Iran confirmed on Tuesday that it arrested leaders of the Bahai community for “anti-Iranian” activities. Last week it was reported that intelligence officials arrested six Bahai community leaders at their homes.
Government Spokesman Gholam Hossein Elham confirmed the matter and said that “this group worked against the state’s interests and had connections with foreigners, especially Zionists.”
Elham also said that “our intelligence service has acted based on legal criteria and it is pursuing the issue as a duty and as part of every country's rules."
Last week, Canadian Foreign Minister Maxime Bernier expressed concern over the arrest and called for their release. The Canadian minister accused Iran of arresting them, "Solely on the basis of their faith," but the Iranian spokesman said that “this (arrest) does not have to do with ideological issues or if you want to call it beliefs, which we basically do not approve of."
One of the estimations is that the Bahai
leaders were arrested as a result of a bombing which occurred last month in a Shiraz mosque that killed 14 people. The bombing occurred while a local clergyman was preaching against the Bahais.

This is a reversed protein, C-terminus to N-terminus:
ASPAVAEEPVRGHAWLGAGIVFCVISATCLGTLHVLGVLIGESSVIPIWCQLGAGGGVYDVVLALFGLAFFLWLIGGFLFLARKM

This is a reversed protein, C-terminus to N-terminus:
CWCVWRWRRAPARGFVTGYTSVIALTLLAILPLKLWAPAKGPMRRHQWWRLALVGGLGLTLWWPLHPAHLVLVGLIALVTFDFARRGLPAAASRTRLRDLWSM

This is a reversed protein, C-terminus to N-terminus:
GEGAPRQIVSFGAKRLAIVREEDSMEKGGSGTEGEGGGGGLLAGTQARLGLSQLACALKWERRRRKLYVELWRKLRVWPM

However, Iran officially blamed a local terror organization and arrested more than a dozen suspects, who according to the government admitted that they received funding and instruction from the United States, England, and Israel. However, Iran has not yet shown any proof of this.
In January, Iran announced that it tried 54 Bahais over propaganda against the regime charges. Three of them were sentenced to four years imprisonment and the rest were sentenced to a year’s imprisonment on probation. Justice officials said that the Bahais held missionary activity in Shiraz under the guise of assistance to the needy.
The Bahai religion developed in Iran in the 19th century, but since the 1979 Islamic Revolution is considered illegal in the Islamic Republic. According to estimations, 300,000 Bahais live in Iran. They are considered infidels according to the government and are forced to practice their religion in secrecy.
The Bahais view the Bahaullah, born in 1817, as their last prophet, sent by divine intervention to the world. The Bahaullah was banished from Iran and buried in Haifa, Israel, the most sacred place for the Bahai religion.